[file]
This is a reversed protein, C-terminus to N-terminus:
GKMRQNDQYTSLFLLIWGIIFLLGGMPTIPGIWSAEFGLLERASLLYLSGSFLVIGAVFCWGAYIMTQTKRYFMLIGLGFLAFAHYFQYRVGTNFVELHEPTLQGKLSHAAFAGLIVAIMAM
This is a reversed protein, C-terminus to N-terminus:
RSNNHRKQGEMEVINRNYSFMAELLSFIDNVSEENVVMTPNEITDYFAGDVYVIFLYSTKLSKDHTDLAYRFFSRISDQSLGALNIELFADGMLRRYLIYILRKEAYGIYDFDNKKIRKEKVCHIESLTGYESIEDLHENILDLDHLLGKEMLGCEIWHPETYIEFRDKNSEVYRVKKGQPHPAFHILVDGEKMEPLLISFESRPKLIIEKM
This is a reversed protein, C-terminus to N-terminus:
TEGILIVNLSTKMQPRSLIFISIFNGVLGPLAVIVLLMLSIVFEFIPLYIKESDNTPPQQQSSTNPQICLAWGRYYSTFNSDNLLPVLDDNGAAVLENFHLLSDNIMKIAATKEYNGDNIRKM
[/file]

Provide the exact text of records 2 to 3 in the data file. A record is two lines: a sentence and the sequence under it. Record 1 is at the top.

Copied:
This is a reversed protein, C-terminus to N-terminus:
RSNNHRKQGEMEVINRNYSFMAELLSFIDNVSEENVVMTPNEITDYFAGDVYVIFLYSTKLSKDHTDLAYRFFSRISDQSLGALNIELFADGMLRRYLIYILRKEAYGIYDFDNKKIRKEKVCHIESLTGYESIEDLHENILDLDHLLGKEMLGCEIWHPETYIEFRDKNSEVYRVKKGQPHPAFHILVDGEKMEPLLISFESRPKLIIEKM
This is a reversed protein, C-terminus to N-terminus:
TEGILIVNLSTKMQPRSLIFISIFNGVLGPLAVIVLLMLSIVFEFIPLYIKESDNTPPQQQSSTNPQICLAWGRYYSTFNSDNLLPVLDDNGAAVLENFHLLSDNIMKIAATKEYNGDNIRKM